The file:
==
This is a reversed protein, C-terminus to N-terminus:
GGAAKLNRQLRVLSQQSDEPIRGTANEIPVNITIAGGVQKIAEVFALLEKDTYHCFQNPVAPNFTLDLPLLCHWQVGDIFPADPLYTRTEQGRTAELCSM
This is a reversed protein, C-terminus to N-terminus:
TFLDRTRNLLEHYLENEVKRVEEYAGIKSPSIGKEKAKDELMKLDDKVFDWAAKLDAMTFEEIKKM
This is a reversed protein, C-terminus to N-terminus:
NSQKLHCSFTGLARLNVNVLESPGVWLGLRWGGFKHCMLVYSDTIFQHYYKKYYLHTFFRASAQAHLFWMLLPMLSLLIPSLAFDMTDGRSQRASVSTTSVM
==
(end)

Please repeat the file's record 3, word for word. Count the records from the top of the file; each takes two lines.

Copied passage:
This is a reversed protein, C-terminus to N-terminus:
NSQKLHCSFTGLARLNVNVLESPGVWLGLRWGGFKHCMLVYSDTIFQHYYKKYYLHTFFRASAQAHLFWMLLPMLSLLIPSLAFDMTDGRSQRASVSTTSVM